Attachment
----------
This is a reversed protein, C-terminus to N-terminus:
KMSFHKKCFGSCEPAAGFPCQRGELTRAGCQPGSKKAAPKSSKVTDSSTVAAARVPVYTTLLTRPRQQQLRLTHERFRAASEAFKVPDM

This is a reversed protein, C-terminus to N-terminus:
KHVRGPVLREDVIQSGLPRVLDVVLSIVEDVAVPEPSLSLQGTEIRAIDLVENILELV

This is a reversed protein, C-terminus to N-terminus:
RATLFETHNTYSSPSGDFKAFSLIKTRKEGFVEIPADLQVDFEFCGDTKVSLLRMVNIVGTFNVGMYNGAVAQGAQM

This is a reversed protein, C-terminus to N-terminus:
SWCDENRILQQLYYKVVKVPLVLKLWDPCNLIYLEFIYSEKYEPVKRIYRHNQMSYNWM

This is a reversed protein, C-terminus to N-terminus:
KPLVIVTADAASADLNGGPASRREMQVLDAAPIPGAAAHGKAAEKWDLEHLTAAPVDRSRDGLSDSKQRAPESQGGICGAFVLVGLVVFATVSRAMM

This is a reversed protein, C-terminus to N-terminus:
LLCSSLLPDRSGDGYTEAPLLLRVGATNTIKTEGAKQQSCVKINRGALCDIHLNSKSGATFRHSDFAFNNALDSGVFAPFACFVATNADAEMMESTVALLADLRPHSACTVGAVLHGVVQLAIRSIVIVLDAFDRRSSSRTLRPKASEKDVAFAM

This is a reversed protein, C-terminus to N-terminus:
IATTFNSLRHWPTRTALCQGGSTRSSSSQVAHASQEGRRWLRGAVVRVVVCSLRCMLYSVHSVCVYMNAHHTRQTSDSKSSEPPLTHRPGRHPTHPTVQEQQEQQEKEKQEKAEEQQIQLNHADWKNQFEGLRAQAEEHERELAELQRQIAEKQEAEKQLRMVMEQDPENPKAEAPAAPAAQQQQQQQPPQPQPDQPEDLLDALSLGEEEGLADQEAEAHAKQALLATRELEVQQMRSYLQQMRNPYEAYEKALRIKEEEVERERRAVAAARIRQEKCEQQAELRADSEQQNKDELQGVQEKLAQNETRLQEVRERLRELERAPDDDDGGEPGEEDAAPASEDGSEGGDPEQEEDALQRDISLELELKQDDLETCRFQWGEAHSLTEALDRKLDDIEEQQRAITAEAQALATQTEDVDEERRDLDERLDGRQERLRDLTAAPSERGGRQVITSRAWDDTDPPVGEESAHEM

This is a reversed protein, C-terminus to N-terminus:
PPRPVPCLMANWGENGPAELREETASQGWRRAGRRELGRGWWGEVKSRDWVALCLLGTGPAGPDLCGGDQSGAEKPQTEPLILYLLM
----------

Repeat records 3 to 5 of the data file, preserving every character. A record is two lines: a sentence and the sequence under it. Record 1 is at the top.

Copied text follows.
This is a reversed protein, C-terminus to N-terminus:
RATLFETHNTYSSPSGDFKAFSLIKTRKEGFVEIPADLQVDFEFCGDTKVSLLRMVNIVGTFNVGMYNGAVAQGAQM

This is a reversed protein, C-terminus to N-terminus:
SWCDENRILQQLYYKVVKVPLVLKLWDPCNLIYLEFIYSEKYEPVKRIYRHNQMSYNWM

This is a reversed protein, C-terminus to N-terminus:
KPLVIVTADAASADLNGGPASRREMQVLDAAPIPGAAAHGKAAEKWDLEHLTAAPVDRSRDGLSDSKQRAPESQGGICGAFVLVGLVVFATVSRAMM